I’ve said it before, and I’ll say it again: the mental health care system in Iowa is in bad shape.
In 2016, WHO-TV reported Iowa was ranked the second worst state in the country for mental health care. More recently, a poll from late last year found the majority of Iowans disapprove of how state lawmakers are handling mental health issues.
One of the main issues the state faces is a shortage of mental hospital beds, especially given the fact that in 2015, Gov. Branstad closed two of the state’s four mental institutes.
The idea behind closing those state hospitals was that they were expensive and that patients would better be served at smaller, community-based centers. However, the reality was that this decision resulted in less care for Iowans because the state has, up to this point, lacked smaller care centers.
In 2018, though, change may be on the way.
Last week, Jerry Foxhaven, director of Iowa’s Department of Human Services, presented a plan that would:
a) create six “access centers” that would offer short-term mental health care for Iowans and thus relieve the burden of psychiatric units in bigger hospitals,
b) double “assertive community treatment” teams who monitor people suffering from chronic mental illness
c) create a 24-hour “crisis line” for Iowans to call and speak with an expert about their mental health and treatment options.
Foxhaven acknowledged the plan, which is set to be included in an upcoming legislative bill, won’t be a panacea to all of Iowa’s mental health care problems but would at least be a step forward.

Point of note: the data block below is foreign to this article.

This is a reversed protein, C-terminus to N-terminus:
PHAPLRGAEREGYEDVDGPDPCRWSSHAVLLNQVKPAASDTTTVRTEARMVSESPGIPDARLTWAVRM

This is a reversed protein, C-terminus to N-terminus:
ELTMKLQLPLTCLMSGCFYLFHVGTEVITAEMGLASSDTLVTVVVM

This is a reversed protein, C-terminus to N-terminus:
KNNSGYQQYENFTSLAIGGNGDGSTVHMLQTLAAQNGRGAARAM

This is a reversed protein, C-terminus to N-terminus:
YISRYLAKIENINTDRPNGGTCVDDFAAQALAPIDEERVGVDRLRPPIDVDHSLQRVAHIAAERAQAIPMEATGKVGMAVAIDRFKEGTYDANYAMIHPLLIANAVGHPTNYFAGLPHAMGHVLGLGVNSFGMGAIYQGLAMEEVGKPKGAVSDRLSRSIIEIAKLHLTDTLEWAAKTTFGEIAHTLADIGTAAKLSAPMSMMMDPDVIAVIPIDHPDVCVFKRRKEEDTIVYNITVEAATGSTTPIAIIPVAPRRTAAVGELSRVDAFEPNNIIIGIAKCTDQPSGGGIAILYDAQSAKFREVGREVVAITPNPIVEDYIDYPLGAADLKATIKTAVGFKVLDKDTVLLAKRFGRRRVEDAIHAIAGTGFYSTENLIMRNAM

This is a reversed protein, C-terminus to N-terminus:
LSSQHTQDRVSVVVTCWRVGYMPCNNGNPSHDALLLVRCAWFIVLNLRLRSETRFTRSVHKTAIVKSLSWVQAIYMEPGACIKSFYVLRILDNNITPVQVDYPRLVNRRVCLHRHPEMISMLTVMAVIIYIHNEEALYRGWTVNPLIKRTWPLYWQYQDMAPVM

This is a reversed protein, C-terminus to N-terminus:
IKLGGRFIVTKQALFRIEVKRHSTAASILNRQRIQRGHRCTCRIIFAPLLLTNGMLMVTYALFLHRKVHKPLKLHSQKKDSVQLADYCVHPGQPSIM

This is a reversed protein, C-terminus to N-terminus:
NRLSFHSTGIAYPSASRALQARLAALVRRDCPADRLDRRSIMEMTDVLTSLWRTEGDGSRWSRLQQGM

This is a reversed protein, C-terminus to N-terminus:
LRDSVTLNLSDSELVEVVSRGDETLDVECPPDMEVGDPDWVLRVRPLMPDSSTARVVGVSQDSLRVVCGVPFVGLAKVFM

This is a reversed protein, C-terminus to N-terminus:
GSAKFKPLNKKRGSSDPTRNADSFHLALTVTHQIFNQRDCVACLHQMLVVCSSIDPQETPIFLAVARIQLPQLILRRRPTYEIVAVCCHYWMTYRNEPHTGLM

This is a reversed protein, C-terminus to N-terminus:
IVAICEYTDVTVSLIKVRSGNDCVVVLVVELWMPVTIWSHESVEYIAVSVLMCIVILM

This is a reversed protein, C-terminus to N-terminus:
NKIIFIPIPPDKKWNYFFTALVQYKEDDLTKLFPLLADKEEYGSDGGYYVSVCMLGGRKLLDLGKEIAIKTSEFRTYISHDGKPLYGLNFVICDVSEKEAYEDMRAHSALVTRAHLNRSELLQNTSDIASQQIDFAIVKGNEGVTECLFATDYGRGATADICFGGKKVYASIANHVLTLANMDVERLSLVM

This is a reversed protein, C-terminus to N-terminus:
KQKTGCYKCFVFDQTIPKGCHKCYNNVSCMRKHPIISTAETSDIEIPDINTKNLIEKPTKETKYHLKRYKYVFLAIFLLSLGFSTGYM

Peggy Huppert, executive director of the National Alliance on Mental Illness (NAMI) Iowa, has also been involved in developing the new mental health care plan. In the article, she’s compares Iowa’s mental health care system to a clogged plumbing system, since the remaining mental health facilities have become overcrowded.
If all goes according to plan, the proposed access centers would both alleviate the burden on existing mental facilities and would be strategically placed so that, “no Iowans would be more than 90 minutes from one,” Huppert said.
The centers would also be a welcome relief to sheriffs’ departments across the state, since they often receive calls from people who are in need of treatment. Deputies must then transport patient to the nearest available facility, which depending on geographic location, can be hundreds of miles away.
While it still remains to be seen how this plan, if and when it is signed into law, will improve the state of mental health care in Iowa, it’s clear that mental health has emerged as one of the most prominent issues of the 2018 state election cycle.
With any luck, state lawmakers, along with help from organizations like NAMI Iowa, local law enforcement and health care experts, will be able to come together this year to implement reforms that will drastically improve mental health care for all Iowans.